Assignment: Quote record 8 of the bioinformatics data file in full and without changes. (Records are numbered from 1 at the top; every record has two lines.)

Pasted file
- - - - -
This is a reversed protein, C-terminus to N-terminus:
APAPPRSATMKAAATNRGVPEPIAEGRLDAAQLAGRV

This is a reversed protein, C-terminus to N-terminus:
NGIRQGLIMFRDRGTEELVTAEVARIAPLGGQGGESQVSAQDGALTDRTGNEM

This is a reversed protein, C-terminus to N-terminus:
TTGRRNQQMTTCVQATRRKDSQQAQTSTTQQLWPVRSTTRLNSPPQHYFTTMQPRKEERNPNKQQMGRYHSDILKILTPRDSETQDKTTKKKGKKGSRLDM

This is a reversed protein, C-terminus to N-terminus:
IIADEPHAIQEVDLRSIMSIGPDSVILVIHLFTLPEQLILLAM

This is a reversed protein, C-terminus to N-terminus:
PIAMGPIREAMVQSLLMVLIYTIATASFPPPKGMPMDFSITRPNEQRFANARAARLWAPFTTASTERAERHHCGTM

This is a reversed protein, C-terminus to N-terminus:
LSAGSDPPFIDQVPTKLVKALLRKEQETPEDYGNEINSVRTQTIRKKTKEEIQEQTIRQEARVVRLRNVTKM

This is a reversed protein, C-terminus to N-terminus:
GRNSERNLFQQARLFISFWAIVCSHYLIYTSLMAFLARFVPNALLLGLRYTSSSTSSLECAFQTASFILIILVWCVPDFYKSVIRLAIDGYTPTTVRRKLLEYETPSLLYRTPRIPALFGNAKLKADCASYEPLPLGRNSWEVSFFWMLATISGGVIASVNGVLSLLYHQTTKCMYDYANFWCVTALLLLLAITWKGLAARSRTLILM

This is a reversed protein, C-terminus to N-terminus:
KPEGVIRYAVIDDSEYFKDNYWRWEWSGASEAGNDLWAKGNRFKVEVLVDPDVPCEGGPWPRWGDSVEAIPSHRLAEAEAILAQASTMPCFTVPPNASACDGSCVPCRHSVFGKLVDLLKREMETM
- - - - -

This is a reversed protein, C-terminus to N-terminus:
KPEGVIRYAVIDDSEYFKDNYWRWEWSGASEAGNDLWAKGNRFKVEVLVDPDVPCEGGPWPRWGDSVEAIPSHRLAEAEAILAQASTMPCFTVPPNASACDGSCVPCRHSVFGKLVDLLKREMETM